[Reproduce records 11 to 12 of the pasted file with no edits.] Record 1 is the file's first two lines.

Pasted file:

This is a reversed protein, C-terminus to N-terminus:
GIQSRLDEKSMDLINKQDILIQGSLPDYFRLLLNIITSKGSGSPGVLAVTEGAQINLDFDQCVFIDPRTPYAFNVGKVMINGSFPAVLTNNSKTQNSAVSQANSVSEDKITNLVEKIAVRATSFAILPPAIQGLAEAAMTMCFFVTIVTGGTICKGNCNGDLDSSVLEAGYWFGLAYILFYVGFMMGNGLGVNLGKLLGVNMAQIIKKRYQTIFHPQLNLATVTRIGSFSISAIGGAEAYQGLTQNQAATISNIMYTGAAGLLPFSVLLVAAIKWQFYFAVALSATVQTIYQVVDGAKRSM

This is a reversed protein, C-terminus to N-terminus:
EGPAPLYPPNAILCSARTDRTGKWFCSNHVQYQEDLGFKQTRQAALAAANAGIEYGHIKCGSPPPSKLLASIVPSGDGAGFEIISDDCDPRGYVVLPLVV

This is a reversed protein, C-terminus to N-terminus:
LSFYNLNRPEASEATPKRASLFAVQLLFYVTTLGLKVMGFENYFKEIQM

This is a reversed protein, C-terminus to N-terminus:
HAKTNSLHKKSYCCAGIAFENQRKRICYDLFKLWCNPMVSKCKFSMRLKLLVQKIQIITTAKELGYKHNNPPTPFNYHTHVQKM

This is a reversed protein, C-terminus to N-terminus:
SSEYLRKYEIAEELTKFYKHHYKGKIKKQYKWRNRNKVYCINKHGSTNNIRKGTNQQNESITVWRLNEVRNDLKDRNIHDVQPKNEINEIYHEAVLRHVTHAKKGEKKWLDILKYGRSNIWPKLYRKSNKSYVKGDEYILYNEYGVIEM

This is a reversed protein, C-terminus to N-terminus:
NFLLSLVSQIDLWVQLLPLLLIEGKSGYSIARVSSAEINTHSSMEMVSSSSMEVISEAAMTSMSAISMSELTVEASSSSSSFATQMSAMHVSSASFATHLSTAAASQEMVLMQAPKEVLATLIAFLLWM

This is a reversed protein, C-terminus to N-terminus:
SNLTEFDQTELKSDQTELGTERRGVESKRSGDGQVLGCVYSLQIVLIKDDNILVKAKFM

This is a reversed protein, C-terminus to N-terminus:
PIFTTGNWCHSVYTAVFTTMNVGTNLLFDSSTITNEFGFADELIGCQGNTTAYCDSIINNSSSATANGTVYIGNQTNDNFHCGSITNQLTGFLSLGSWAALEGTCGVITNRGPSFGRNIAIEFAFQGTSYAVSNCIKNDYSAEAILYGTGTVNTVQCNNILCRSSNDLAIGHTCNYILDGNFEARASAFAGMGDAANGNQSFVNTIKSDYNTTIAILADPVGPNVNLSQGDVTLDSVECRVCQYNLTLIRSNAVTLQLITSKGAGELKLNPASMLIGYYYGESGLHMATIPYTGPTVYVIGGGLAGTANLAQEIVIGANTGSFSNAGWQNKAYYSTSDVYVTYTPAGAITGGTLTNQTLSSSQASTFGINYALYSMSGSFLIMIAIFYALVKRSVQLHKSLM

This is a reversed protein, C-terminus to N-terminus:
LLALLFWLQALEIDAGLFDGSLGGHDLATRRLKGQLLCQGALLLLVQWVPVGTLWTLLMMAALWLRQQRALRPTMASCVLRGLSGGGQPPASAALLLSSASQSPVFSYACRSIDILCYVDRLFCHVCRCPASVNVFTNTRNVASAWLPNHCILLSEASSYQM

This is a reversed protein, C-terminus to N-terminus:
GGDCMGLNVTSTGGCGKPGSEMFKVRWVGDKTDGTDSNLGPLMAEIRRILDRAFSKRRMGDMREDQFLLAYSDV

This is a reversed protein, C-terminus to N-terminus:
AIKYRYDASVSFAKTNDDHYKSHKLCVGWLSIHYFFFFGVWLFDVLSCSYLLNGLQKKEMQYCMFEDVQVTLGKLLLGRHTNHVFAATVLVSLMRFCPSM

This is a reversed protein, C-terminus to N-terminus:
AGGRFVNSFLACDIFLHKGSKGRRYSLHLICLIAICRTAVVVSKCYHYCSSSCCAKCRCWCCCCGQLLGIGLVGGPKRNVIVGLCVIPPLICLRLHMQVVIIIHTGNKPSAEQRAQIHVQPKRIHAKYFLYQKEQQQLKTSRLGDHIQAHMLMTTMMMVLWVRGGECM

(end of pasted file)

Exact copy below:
This is a reversed protein, C-terminus to N-terminus:
AIKYRYDASVSFAKTNDDHYKSHKLCVGWLSIHYFFFFGVWLFDVLSCSYLLNGLQKKEMQYCMFEDVQVTLGKLLLGRHTNHVFAATVLVSLMRFCPSM

This is a reversed protein, C-terminus to N-terminus:
AGGRFVNSFLACDIFLHKGSKGRRYSLHLICLIAICRTAVVVSKCYHYCSSSCCAKCRCWCCCCGQLLGIGLVGGPKRNVIVGLCVIPPLICLRLHMQVVIIIHTGNKPSAEQRAQIHVQPKRIHAKYFLYQKEQQQLKTSRLGDHIQAHMLMTTMMMVLWVRGGECM